Culture as a commodity

By Deng Zhangyu ( China Daily ) Updated: 2016-09-24 07:42:36

Culture as a commodity

A show featuring a cartoon image of a red fox dressed in the traditional costume of a prince was staged in Prince Kung's Mansion in Beijing in July. [Photo provided to China Daily]

The country's museums are going all out to reach the public - with cartoons, cushions and loads of trinkets

Something quirky was happening in the usually rarefied, straight-laced confines of Prince Kung's Mansion in Beijing. A show whose star turned to be a red fox dressed in the blue and white long suit of a prince was being held in the mansion, and hundreds of people, mostly young, had flocked to see it.

More other red foxes, with round hats, held in their hands a rendering of the Chinese character fu, meaning lucky, inspired by Emperor Kangxi's representation of fu as a birthday gift to his grandmother in 1673. It is part of the collection of Prince Kung's Palace Museum, as the mansion is officially known, and reproductions of it are the most popular products the museum's store sells.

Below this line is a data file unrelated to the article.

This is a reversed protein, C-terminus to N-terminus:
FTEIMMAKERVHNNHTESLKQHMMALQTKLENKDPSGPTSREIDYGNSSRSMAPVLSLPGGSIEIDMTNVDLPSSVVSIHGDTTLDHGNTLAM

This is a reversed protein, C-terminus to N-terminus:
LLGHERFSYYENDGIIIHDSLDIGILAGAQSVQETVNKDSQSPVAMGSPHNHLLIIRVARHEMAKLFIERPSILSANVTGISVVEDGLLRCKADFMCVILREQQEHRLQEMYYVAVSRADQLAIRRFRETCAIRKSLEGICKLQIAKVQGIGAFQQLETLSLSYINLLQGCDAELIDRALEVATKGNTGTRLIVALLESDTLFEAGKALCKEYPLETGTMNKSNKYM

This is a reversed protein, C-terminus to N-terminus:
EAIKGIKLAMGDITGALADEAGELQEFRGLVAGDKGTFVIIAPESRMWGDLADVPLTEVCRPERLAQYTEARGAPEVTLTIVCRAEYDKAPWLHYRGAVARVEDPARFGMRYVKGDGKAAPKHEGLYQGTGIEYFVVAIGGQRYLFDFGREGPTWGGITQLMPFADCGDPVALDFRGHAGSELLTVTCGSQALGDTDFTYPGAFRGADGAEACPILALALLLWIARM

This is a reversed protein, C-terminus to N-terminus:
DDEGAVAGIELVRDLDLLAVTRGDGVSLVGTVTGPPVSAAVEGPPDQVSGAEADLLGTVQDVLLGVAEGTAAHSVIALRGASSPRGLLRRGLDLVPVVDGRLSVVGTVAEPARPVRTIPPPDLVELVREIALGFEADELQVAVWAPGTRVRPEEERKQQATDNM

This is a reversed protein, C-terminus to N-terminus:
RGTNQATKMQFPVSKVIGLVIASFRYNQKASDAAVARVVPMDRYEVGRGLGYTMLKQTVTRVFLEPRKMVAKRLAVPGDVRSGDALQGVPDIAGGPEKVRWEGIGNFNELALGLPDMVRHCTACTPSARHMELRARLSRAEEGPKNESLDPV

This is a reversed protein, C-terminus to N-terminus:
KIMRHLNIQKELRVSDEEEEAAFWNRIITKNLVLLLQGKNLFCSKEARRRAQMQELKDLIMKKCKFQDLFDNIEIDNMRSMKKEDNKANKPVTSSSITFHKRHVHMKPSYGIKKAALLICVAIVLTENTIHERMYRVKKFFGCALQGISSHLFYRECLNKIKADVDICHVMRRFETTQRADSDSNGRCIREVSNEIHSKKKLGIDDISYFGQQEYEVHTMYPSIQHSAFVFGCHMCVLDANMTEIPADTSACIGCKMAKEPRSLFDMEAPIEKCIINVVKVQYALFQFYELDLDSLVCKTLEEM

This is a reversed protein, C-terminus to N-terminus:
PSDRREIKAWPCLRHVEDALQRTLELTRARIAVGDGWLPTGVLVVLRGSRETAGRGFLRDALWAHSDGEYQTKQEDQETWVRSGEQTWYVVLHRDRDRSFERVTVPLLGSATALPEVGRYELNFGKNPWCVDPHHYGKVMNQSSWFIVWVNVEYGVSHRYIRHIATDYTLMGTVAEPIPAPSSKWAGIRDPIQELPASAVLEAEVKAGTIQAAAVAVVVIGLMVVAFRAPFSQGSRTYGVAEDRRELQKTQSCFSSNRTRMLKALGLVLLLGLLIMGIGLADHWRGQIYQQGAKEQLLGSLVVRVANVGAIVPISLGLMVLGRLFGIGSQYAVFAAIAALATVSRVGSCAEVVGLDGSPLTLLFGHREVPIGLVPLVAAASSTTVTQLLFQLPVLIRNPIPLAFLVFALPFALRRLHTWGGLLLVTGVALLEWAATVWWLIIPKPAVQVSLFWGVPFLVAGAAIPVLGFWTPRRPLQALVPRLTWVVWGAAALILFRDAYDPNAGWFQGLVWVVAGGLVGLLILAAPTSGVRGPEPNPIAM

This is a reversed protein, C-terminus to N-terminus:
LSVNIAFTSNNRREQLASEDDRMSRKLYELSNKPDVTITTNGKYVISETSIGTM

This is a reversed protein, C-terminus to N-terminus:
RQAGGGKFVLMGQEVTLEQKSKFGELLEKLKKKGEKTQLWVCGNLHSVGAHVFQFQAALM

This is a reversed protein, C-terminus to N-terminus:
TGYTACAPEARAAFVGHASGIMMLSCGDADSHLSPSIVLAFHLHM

In July the museum welcomed to its promotional team a cartoon image that will help it develop its merchandise. The designer of the red fox, called Ali, was the company Dream Castle Culture of Beijing, which in conjunction with the museum has produced other merchandise such as chopsticks, dolls, fans, key rings and lanterns.

"We hope to attract young people and develop more interesting products in a market for museum merchandise that is booming," says Chen Xiaowen, deputy director of Prince Kung's Palace Museum.

The museum shop sells more than 100,000 scrolls a year inscribed with the character fu, and it took in a total of 70 million yuan ($10.5 million) last year, Chen says, most of their buyers being middle-aged tourists.

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